The fourth AACR Special Conference “Tumor Immunology: Basic and Clinical Advances” was held in Miami, FL in December 2012. The overall objective of this meeting was to discuss emerging concepts in cancer immunology and immunotherapy. The key findings that emerged from this meeting included: (i) multiple immune checkpoints should be inhibited to increase effective T-cell therapy, (ii) successful adoptive T-cell therapy will rely on obtaining the proper T-cell phenotype, (iii) chimeric antigen receptors have shown promise in treating some B-cell malignancies, and (iv) multiple pathways of inflammation within the tumor microenvironment are immunotherapy targets. Cancer Immunol Res; 1(1); 16–23. ©2013 AACR.
The overall objective of the fourth Special AACR Conference on Tumor Immunology organized by the Cancer Immunology Working Group was to discuss multidisciplinary approaches that overcome the obstacles to T-cell immunotherapy established by the tumor microenvironment (TME). With the advent of U.S. Food and Drug Administration (FDA)–approved immunotherapies for melanoma and prostate cancer and many more agents in clinical trials, the possibilities have expanded for mainstream use of immunotherapy alongside traditional cancer treatments. However, many of the data presented at the conference and reviewed in this article reiterate that until the barriers created by tumor-associated inflammation and immunosuppression, including cellular, structural, and molecular components, have been elucidated and targeted, we will not reach the true potential of immunotherapeutic cancer treatment. Combinatorial and multimodality therapy will be required to overcome the multiple mechanisms of tumor-induced immunosuppression and escape. Thus, the specific themes that emerged from the meeting were: (i) the contribution of the TME to T-cell tolerance, (ii) the role of checkpoint inhibitor blockade in tumor immunotherapy, and (iii) strategies for improving adoptive T-cell transfer therapies using chimeric/engineered T-cell receptors (TCR) and better defined T-cell phenotypes.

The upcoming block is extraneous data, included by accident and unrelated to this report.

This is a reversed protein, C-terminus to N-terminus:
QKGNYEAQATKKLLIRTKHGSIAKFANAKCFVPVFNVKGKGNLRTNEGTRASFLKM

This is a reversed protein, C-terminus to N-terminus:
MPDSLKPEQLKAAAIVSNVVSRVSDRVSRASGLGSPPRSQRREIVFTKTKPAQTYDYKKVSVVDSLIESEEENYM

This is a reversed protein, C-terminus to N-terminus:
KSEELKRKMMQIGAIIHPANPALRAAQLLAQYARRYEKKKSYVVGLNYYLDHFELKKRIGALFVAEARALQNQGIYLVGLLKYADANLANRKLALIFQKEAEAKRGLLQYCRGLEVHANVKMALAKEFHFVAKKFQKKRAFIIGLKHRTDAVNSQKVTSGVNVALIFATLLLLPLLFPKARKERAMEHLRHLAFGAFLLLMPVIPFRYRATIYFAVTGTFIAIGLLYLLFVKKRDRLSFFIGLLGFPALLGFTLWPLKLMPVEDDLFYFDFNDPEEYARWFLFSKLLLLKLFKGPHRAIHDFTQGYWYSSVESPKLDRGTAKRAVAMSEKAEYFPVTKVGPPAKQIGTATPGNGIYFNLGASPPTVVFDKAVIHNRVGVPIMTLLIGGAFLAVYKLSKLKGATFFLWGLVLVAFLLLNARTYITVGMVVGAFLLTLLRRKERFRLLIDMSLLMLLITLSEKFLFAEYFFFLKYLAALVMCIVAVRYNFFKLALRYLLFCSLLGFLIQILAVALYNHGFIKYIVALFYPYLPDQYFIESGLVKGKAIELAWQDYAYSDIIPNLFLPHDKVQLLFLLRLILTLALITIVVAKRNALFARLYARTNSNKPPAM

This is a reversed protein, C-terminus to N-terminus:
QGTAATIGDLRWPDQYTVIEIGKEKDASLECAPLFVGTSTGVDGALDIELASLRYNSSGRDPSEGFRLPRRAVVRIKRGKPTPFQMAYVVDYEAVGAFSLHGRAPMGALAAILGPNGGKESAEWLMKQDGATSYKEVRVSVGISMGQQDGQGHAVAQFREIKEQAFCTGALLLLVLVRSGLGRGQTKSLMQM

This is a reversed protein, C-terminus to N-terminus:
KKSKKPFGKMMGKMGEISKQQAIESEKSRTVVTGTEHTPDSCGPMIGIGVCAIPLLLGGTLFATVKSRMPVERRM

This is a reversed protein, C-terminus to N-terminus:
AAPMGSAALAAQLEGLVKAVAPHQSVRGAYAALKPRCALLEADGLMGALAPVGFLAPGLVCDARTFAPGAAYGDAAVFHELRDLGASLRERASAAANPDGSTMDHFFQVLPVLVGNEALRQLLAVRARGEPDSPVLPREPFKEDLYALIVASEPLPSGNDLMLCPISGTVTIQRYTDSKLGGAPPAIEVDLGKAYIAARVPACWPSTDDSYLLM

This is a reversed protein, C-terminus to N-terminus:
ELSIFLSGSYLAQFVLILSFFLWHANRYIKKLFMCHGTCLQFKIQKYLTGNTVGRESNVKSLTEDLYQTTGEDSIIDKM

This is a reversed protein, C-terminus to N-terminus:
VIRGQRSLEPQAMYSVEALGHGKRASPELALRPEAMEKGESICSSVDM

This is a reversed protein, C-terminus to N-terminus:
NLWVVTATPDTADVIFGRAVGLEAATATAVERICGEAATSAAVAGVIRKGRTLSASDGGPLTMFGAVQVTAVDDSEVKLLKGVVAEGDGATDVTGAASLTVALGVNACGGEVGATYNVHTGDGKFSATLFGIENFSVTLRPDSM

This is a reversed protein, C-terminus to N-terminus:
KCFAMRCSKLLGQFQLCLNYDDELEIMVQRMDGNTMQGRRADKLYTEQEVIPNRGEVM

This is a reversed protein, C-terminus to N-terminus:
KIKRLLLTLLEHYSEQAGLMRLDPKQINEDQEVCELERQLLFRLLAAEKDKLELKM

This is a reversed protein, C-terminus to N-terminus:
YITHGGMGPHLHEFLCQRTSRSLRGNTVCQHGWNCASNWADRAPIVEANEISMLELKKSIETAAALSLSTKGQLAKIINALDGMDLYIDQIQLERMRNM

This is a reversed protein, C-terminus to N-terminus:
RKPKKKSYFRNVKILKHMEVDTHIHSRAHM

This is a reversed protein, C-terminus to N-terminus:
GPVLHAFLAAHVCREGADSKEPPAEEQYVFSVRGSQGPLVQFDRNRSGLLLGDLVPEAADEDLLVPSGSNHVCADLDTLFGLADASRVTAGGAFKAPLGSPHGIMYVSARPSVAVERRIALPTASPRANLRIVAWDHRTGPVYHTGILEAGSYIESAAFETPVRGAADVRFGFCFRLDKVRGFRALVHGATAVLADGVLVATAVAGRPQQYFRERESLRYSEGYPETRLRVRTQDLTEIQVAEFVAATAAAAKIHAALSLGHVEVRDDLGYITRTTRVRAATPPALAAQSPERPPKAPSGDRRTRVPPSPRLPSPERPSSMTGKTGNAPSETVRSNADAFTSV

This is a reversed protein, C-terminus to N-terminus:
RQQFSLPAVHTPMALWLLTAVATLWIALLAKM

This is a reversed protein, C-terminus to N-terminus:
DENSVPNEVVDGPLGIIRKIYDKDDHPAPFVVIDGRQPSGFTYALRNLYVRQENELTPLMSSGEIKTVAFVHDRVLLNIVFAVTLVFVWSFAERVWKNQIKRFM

Interplay between the tumor microenvironment and T cells
Tumor immunotherapy has seen progress in recent years and celebrated successes with the FDA approval of Provenge and ipilimumab as immunotherapies for prostate cancer and melanoma, respectively. Although these therapies have focused on activating tumor-specific T cells, it has become increasingly clear in recent years that activating T cells in the periphery does not translate into clinical success, due, in large part, to the interactions of the immune system with the TME.
The interplay between the immune system and tumor is clearly shown by the concept of immunoediting, where the immune system, by targeting developing tumors, selects for those variants that can escape and become malignant (1). Yet the question remains, are edited tumors really nonimmunogenic? The answer would seem to be “No” as simple therapies such as anti-CTLA-4 or anti-PD1 have shown dramatic reductions in tumor size in some clinical settings (2). One possible explanation for the somewhat surprising result is that in mouse models, tumors develop quickly, whereas in reality, tumors develop over the course of years, giving them the opportunity to develop both driver and passenger mutations that the immune system can recognize. Still not all tumors treated with single immunotherapeutic agents regress, showing that though important, activating T cells is not the only challenge to successful immunotherapy (3).
One of the major tolerogenic influences in the TME are regulatory T cells (Treg). Although thought of as directly tolerizing tumor-specific T cells, Tregs may also play a role in altering the TME, specifically in prostate cancer (4). Tregs are represented at a higher proportion in the bone marrow than in blood (17% vs. 6%; ref. 5). In patients with prostate cancer, the proportion of Tregs in the bone marrow may be 40% (5). Tregs are targeted to the bone marrow through CXCR4, the ligand for CXCL12 (SDF-1), which is highly expressed in bone marrow (5). In addition, Treg interactions with dendritic cells through receptor activator of NF-κB/receptor activator of NF-κB ligand (RANK/RANKL) expand Tregs in the bone marrow, overall suppressing osteoclast formation and leading to bone deposition (5). These data delineate the mechanism of action of RANKL inhibitors, which have shown promise in prostate cancer trials (6).
TH2 cells and macrophages